Consider the initial value problem (IVP): $$u_t + x^3u_x = 0$$ $(x,t) ∈\mathbb{R} ×(0,∞)$, $u(x,0) = u_0(x)$, $x ∈R$, where $u_0 : \mathbb{R} → \mathbb{R}$ is a prescribed smooth and bounded function. Sketch the family of characteristic curves for IVP on the domain diagram. Obtain the solution $u : \mathbb{R} ×[0,∞) →\mathbb{R}$ to IVP.

This is a linear equation so we have the form $$a(x,t)u_t+b(x,t)u_x+ c(x,t)u=0$$ where $a(x,t)=x^3$ and $b(x,t)=1$ and $c(x,t)=0$.

Need to change coordinates from $(x,t)$ to $(x_0,s)$. We have: $$\frac{dx}{ds}=x^3, \, \, \, \, \, \, (2a)$$ $$\frac{dt}{ds}=1, \, \, \, \, \, \, (2b)$$

Then $$\frac{du}{ds}=\frac{dx}{ds}u_x+\frac{dt}{ds}u_t=x^3u_x+u_t$$ So $$\frac{du}{ds}=0, \, \, \, \, \, \, (3)$$

Solve $(2a)$ and $(2b)$ with condition $x(0)=x_0$ and $t(0)=0$ to get $$x^2= \frac1{2 (1/2x_0^2-s)}, \, \, \, \, t=s$$ respectively.

Solve $(3)$ with conditions $u(0)=f(x_0)$ which just gives $u=f(x_0)$.

I am stuck on this part:

When $$u_0(x) = e^{−x^2}$$ $x ∈\mathbb{R}$, sketch the solution to IVP on the $(x,u)$ plane for increasing values of $t > 0$. Describe the structure of the solution as $t →∞$.

Correct if I am wrong but we would have $$\exp \bigg(- \frac1{2t-1/s^2} \bigg)$$ but I don't know what this would look like...

  • $\begingroup$ sorry, edited .. $\endgroup$ – snowman Nov 8 '15 at 16:03
  • $\begingroup$ Is it really wave equation? $\endgroup$ – Empty Nov 8 '15 at 16:04
  • $\begingroup$ Use Lagrange's auxiliary equation to solve $\endgroup$ – Empty Nov 8 '15 at 16:06
  • $\begingroup$ The characteristics are the solutions to $x'=x^3,x(0)=x_0$ for each $x_0 \in \mathbb{R}$. The solution will be ("formally") constant along these curves. $\endgroup$ – Ian Nov 8 '15 at 16:11
  • $\begingroup$ You made some mistakes in solving for the solution to the characteristic equation; you should find $x=(x_0^{-2} - 2t)^{-1/2}$. Then $u(t,x(t))=u_0(x_0)$. So to write $u(t,x)$ you need to solve $x=(x_0^{-2} - 2t )^{-1/2}$ for $x_0$ in terms of $t$ and $x$. (This algebra step amounts to following the characteristic curve backward in time from $(t,x)$ to $(0,x_0)$. When there are no singularities, it is equally correct to just do this directly, rather than going forward and then backward as I've written here.) $\endgroup$ – Ian Nov 8 '15 at 20:01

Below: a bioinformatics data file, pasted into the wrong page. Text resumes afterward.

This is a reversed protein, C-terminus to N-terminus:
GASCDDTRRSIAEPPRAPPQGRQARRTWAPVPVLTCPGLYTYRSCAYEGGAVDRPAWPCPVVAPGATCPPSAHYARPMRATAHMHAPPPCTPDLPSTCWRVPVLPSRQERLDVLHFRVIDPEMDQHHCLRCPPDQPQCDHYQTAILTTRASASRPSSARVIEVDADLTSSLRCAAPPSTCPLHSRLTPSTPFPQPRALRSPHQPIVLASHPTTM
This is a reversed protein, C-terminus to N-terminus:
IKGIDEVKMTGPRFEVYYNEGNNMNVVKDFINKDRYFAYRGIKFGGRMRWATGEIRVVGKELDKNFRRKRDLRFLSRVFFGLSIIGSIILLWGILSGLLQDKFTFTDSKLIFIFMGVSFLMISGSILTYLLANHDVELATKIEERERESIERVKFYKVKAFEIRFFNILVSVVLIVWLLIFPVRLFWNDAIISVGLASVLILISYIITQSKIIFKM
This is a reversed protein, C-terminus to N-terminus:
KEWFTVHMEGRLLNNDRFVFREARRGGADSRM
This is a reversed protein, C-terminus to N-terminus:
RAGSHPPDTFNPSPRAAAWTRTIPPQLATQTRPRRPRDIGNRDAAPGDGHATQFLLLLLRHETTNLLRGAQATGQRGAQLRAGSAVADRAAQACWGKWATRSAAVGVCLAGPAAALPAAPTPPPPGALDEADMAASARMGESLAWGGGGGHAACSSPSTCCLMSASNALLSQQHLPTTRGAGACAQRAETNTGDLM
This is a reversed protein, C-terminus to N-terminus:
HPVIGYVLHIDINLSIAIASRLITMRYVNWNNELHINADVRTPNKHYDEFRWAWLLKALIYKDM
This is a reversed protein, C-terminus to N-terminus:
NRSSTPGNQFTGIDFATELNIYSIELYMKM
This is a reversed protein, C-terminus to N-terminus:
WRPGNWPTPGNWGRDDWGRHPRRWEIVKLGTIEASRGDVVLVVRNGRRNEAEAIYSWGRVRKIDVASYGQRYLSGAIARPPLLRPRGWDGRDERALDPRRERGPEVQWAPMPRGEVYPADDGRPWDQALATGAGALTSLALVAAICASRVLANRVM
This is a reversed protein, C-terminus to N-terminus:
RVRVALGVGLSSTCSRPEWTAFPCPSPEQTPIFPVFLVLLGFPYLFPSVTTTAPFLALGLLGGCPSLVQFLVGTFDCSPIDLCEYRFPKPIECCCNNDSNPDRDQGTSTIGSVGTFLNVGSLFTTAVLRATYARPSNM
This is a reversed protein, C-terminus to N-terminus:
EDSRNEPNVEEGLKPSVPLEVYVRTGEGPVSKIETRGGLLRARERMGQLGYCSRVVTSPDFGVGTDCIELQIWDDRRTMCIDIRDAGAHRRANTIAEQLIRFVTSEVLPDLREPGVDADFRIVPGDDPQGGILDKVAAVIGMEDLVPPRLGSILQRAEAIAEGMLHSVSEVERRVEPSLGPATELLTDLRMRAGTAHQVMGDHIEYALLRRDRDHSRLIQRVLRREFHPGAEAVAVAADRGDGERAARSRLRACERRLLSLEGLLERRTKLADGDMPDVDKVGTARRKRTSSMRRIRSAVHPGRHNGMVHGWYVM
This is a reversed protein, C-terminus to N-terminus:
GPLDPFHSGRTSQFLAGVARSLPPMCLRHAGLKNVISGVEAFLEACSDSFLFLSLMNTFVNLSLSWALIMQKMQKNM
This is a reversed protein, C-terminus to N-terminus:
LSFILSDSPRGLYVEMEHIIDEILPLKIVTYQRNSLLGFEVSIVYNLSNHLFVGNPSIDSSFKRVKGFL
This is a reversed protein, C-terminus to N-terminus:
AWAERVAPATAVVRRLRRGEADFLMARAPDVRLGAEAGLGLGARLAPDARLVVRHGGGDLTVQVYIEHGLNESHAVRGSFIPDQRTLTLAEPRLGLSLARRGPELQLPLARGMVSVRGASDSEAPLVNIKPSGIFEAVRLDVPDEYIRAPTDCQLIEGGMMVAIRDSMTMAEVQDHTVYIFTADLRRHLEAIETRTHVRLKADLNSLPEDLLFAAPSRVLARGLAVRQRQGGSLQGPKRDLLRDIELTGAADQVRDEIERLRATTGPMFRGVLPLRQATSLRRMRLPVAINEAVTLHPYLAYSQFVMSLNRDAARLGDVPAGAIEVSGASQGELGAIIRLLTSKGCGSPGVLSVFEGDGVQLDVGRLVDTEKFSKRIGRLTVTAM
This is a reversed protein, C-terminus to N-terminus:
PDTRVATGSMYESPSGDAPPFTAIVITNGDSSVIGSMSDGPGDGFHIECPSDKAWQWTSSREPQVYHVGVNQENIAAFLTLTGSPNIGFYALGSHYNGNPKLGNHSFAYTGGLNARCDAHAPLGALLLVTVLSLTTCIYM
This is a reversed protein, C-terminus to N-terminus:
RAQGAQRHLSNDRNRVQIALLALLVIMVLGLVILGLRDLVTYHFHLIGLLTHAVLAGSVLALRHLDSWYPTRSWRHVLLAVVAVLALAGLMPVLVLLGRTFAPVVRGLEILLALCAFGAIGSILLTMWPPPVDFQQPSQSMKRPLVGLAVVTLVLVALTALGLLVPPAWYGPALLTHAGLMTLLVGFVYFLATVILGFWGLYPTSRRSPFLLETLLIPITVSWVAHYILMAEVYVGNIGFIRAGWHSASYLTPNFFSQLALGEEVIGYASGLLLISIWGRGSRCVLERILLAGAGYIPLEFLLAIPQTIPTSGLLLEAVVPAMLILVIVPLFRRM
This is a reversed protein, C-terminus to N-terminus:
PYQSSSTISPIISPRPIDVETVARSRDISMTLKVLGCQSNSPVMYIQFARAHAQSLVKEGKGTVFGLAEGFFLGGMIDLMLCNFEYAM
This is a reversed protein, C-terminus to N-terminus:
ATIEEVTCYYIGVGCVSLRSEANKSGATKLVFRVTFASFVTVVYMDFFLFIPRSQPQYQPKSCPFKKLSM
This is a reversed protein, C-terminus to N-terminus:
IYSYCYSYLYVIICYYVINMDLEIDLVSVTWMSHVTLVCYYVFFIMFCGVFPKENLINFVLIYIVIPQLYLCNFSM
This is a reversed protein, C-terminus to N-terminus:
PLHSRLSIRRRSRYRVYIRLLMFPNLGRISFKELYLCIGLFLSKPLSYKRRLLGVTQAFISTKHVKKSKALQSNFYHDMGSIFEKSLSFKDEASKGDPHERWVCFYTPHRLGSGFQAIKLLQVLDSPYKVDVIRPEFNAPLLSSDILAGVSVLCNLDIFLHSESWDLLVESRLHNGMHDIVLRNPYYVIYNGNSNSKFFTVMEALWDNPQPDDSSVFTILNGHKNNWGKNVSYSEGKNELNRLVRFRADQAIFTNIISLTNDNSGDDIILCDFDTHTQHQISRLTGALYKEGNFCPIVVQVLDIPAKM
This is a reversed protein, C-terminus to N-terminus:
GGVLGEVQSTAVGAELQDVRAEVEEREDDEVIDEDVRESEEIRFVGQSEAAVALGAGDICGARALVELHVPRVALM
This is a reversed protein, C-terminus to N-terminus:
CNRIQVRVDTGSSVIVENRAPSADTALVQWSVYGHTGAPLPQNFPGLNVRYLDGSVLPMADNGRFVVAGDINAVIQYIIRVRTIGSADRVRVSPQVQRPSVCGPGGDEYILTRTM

the characteristic curve $C$ thru $x = a, t = 0$ is given by $$ \frac 1{a^2} - \frac 1{x^2} = 2t.$$ on the curve $C, u$ the value of $ u(x,t) = u_0(a).$

given $x, t$ you can solve for $a.$ we get $a = \frac 1{\sqrt{2t+ \frac1{x^2}}}.$ that is $$u(x,t) = u_0\left( \frac 1{\sqrt{2t+ \frac1{x^2}}}\right).$$



1) First, I recommend to take a look at this post.

2) Consider the following change of variables

$$\left\{ \matrix{ x = x(u,v) \hfill \cr t = t(u,v) \hfill \cr} \right.,\,\,\,\,\,\left\{ \matrix{ {{\partial x} \over {\partial u}} = {x^3} \hfill \cr {{\partial t} \over {\partial u}} = 1 \hfill \cr} \right.$$

and define


then the PDE will tell you that

$${{\partial z} \over {\partial u}} = 0$$

  • $\begingroup$ If we have $a(x,y)u_x+b(x,y)u_y=f(x,y,u)$ then you have $dx/a=dy/b=du/f$ so in my case we have $dt/1=dx/x^3=du/0$. Is this not a problem... since my $f=0$ (RHS=$0$). $\endgroup$ – snowman Nov 8 '15 at 16:56
  • 1
    $\begingroup$ @snowman I think you will confuse yourself trying to write it that way. You just need to know that if $u_t(t,x) + v(t,x) u_x(t,x) = f(t,x)$ then the characteristics satisfy the ODE $x'(t)=v(t,x(t))$ and $u(t,x(t))$ satisfies the ODE $\frac{du}{dt}(t,x(t)) = f(t,x(t))$. So because your $f$ is zero and your $v$ is $x^3$, your $u$ is constant along the solutions to $x'=x^3$. $\endgroup$ – Ian Nov 8 '15 at 17:30
  • $\begingroup$ @Ian OK I have edited my post and tried to do a full solution but I am stuck on the last bit. Please have a look and tell me what to do!! $\endgroup$ – snowman Nov 8 '15 at 19:46

Your Answer

By clicking “Post Your Answer”, you agree to our terms of service, privacy policy and cookie policy

Not the answer you're looking for? Browse other questions tagged or ask your own question.